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What Someone Really Means by These Facebook Posts About Depression

I like to be as open and honest as I can about my life, including when I’m on Facebook. This includes being honest about my trauma and disabilities, including my depression. Being authentic and speaking my truth is a very important part of who I am. More than that, though, it has been the most powerfully healing part of my journey.

Some people appreciate my honesty and feel able to share some of their truths. Other people have felt comforted, knowing they are not alone and knowing that what they are experiencing doesn’t make them “crazy.” People have told me that they have felt encouraged, knowing that I have overcome so many hurdles and still push on.

Some people probably get sick and tired of my honesty. They may find it too depressing or too confronting. I get it! I really do! You’re sick of hearing about my issues. I’m sick of having them! But I get it. It’s not your problem. Some people may even think I’m looking for pity or attention. What people don’t know is that while I’m passionate about speaking my truth, I also respect that there are boundaries about what should be shared and where. Like they say, “there’s a time and place for everything.”

You may see me write, “Wow! That was a rough night, I’m not looking forward to today on little to no sleep!”

What I mean, but you won’t see me post, is: “Wow! That was a rough night! I wasn’t sure that I was going to still be alive by morning. I spent every waking moment praying to God to give me the strength to hold on just a little bit longer, and then a little bit longer, until it was dawn. I’m not looking forward to today on little to no sleep; today could really break me.”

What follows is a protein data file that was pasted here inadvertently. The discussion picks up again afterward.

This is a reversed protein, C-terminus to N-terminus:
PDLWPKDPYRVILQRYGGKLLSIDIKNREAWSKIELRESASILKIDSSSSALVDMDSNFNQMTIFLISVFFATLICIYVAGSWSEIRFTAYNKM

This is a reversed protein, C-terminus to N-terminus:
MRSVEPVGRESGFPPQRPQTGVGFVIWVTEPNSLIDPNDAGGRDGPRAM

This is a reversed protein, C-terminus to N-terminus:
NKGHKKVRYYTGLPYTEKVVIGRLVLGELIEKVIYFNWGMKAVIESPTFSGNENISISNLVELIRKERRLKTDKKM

I may post, “I really wish I could stop thinking and just go to sleep!”

What I mean, but won’t post on Facebook, is: “My obsessive thoughts are making me replay and relive every traumatic event in my life, in minute detail, on loop. I can’t turn the loop off. I’m shaking. I’m crying. I’m having cold sweats. I can’t keep living like this. Why won’t it stop?!”

One thing no one will ever see me post or say is: “Someone, please help. I need help.”

Like I said, I get it. It’s not your problem. You don’t want to hear about it. I try to keep a balance of humor and seriousness. I try to normalize speaking about trauma, mental health and disabilities. I hate to think that someone could be experiencing similar issues and be feeling isolated, all because nobody else will talk about it. That’s how I lived most of my life and I wouldn’t wish that upon anyone! So, next time you think someone just wants attention or pity, think about what they may not be saying. Think about the possible depth to their despair. Also, ask yourself, “why are they sharing this with us?” It can be so healing, for more than just the poster, to speak their truth.

Photo by Vladimir Fedotov on Unsplash

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